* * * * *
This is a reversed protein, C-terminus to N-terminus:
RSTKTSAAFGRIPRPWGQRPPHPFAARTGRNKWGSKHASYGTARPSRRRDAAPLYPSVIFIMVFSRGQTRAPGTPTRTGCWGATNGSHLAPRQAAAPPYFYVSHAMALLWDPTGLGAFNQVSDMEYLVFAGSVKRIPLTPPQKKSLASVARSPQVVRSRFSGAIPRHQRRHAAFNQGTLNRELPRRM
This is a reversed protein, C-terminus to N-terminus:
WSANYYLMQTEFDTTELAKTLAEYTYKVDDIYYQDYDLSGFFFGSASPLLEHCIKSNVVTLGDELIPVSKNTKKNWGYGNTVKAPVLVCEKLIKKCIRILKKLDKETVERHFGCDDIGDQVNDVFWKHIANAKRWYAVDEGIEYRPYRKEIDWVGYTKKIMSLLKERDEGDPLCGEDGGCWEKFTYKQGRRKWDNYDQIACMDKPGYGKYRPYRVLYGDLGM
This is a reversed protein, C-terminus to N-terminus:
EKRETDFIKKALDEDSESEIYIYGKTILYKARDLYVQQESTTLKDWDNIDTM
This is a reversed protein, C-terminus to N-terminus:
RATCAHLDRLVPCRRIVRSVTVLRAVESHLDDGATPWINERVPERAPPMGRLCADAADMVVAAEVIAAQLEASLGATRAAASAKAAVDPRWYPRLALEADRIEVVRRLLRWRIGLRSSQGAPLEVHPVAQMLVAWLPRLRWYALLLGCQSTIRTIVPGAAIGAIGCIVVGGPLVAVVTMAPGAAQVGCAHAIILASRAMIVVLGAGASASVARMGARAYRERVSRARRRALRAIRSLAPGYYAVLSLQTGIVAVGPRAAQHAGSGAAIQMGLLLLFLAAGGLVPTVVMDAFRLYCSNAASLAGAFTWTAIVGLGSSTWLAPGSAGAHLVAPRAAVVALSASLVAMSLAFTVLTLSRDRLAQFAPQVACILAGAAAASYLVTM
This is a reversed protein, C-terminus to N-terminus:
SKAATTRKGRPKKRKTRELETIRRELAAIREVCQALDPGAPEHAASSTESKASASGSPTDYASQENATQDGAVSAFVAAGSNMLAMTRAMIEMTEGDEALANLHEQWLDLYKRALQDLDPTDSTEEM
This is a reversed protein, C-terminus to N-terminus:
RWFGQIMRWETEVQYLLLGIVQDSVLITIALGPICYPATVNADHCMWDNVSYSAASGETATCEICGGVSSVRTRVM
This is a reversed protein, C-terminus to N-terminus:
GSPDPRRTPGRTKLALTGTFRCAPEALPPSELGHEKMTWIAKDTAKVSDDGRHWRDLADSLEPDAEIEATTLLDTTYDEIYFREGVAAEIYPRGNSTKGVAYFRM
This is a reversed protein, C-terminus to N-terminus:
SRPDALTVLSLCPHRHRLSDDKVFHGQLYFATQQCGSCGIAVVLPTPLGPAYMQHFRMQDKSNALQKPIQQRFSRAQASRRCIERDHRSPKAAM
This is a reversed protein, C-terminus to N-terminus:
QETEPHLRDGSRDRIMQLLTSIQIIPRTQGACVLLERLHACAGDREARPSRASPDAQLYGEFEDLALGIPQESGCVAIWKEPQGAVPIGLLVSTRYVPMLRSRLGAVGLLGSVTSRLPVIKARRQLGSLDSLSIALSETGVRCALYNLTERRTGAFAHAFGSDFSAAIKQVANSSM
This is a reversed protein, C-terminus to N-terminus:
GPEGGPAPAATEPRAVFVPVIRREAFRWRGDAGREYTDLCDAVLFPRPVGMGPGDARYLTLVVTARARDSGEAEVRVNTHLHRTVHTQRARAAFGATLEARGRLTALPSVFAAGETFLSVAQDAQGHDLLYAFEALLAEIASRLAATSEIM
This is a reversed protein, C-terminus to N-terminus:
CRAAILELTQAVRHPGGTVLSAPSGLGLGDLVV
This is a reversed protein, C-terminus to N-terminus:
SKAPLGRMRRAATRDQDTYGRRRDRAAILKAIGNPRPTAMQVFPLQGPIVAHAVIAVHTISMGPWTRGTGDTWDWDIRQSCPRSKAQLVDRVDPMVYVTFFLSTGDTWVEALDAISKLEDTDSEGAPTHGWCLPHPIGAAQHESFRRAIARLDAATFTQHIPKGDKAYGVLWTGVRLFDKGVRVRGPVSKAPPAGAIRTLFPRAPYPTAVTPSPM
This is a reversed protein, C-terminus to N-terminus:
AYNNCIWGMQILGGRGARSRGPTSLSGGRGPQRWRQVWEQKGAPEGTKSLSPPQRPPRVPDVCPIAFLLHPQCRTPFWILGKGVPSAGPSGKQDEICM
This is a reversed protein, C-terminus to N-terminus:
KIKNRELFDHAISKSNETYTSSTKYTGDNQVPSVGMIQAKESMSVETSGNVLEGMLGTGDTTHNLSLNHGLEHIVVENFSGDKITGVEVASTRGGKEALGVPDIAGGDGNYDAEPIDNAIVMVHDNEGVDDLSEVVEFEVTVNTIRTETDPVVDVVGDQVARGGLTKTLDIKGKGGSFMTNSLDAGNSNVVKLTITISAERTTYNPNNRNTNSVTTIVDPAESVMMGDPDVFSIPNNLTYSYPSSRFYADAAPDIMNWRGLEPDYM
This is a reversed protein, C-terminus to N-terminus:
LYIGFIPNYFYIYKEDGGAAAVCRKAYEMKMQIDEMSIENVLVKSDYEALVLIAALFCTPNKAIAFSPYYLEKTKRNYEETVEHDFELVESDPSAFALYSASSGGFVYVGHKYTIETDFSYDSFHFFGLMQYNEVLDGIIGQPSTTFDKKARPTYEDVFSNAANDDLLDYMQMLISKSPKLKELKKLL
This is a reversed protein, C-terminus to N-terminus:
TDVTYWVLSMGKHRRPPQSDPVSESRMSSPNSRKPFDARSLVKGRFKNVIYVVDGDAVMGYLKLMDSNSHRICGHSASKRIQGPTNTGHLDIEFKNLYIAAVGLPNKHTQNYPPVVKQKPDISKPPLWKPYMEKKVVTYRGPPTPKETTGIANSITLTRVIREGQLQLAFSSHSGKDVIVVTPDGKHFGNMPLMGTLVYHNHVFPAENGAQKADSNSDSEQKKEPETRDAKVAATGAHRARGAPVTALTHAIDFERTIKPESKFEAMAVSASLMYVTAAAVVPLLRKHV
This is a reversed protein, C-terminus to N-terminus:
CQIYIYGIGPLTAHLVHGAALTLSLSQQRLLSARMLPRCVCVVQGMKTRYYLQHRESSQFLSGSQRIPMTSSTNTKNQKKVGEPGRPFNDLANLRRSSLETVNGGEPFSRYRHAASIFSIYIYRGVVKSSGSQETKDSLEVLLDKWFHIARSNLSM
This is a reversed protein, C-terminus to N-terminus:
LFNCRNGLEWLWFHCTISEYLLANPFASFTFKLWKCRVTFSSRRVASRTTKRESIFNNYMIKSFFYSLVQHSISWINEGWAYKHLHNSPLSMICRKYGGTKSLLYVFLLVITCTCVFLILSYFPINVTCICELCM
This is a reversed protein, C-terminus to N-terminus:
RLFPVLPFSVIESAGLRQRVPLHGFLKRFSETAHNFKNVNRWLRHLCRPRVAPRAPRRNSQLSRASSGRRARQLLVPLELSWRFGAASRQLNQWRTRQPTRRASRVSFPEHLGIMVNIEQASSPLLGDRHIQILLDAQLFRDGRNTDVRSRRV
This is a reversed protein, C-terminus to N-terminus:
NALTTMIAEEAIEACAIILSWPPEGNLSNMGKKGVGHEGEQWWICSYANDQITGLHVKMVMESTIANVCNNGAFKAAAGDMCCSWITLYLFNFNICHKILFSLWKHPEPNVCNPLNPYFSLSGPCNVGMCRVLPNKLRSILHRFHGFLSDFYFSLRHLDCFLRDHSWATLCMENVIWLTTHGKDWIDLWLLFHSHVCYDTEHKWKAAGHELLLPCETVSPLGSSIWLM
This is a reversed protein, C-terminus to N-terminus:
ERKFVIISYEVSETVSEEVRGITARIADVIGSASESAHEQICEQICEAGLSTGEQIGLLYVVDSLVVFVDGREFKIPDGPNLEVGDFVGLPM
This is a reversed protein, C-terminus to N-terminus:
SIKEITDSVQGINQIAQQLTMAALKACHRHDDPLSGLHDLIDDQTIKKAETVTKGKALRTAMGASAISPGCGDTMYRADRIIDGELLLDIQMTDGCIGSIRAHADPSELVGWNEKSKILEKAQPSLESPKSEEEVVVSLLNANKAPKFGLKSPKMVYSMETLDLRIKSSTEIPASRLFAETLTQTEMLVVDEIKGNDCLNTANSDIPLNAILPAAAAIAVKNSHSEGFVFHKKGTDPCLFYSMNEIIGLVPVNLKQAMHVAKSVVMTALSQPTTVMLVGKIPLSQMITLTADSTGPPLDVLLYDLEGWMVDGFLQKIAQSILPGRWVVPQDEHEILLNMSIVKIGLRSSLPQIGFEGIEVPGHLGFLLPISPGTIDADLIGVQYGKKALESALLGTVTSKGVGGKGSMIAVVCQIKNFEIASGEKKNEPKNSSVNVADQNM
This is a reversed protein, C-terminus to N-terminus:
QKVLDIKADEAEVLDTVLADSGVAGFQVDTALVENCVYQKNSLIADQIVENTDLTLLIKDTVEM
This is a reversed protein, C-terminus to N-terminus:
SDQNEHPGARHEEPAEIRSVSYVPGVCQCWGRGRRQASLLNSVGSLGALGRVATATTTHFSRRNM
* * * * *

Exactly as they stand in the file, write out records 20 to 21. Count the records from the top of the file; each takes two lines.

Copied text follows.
This is a reversed protein, C-terminus to N-terminus:
NALTTMIAEEAIEACAIILSWPPEGNLSNMGKKGVGHEGEQWWICSYANDQITGLHVKMVMESTIANVCNNGAFKAAAGDMCCSWITLYLFNFNICHKILFSLWKHPEPNVCNPLNPYFSLSGPCNVGMCRVLPNKLRSILHRFHGFLSDFYFSLRHLDCFLRDHSWATLCMENVIWLTTHGKDWIDLWLLFHSHVCYDTEHKWKAAGHELLLPCETVSPLGSSIWLM
This is a reversed protein, C-terminus to N-terminus:
ERKFVIISYEVSETVSEEVRGITARIADVIGSASESAHEQICEQICEAGLSTGEQIGLLYVVDSLVVFVDGREFKIPDGPNLEVGDFVGLPM